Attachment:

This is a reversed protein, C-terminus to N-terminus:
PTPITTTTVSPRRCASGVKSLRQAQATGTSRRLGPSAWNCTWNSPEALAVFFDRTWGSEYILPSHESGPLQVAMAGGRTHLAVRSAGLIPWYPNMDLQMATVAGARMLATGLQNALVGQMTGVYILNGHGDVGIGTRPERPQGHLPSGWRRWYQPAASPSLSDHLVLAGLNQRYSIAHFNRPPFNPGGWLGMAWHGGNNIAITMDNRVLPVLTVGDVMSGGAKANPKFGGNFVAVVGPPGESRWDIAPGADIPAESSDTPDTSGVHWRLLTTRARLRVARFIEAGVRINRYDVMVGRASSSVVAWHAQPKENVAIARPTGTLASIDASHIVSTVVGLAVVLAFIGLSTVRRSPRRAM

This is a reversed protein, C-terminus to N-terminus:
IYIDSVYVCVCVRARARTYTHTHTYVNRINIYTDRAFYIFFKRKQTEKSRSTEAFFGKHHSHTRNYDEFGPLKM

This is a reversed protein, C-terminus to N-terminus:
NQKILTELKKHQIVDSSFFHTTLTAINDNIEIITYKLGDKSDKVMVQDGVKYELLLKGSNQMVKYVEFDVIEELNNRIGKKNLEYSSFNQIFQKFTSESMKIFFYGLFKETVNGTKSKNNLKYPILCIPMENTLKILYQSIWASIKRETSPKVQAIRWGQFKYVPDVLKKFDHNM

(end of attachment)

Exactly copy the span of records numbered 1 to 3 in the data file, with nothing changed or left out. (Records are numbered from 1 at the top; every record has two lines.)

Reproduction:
This is a reversed protein, C-terminus to N-terminus:
PTPITTTTVSPRRCASGVKSLRQAQATGTSRRLGPSAWNCTWNSPEALAVFFDRTWGSEYILPSHESGPLQVAMAGGRTHLAVRSAGLIPWYPNMDLQMATVAGARMLATGLQNALVGQMTGVYILNGHGDVGIGTRPERPQGHLPSGWRRWYQPAASPSLSDHLVLAGLNQRYSIAHFNRPPFNPGGWLGMAWHGGNNIAITMDNRVLPVLTVGDVMSGGAKANPKFGGNFVAVVGPPGESRWDIAPGADIPAESSDTPDTSGVHWRLLTTRARLRVARFIEAGVRINRYDVMVGRASSSVVAWHAQPKENVAIARPTGTLASIDASHIVSTVVGLAVVLAFIGLSTVRRSPRRAM

This is a reversed protein, C-terminus to N-terminus:
IYIDSVYVCVCVRARARTYTHTHTYVNRINIYTDRAFYIFFKRKQTEKSRSTEAFFGKHHSHTRNYDEFGPLKM

This is a reversed protein, C-terminus to N-terminus:
NQKILTELKKHQIVDSSFFHTTLTAINDNIEIITYKLGDKSDKVMVQDGVKYELLLKGSNQMVKYVEFDVIEELNNRIGKKNLEYSSFNQIFQKFTSESMKIFFYGLFKETVNGTKSKNNLKYPILCIPMENTLKILYQSIWASIKRETSPKVQAIRWGQFKYVPDVLKKFDHNM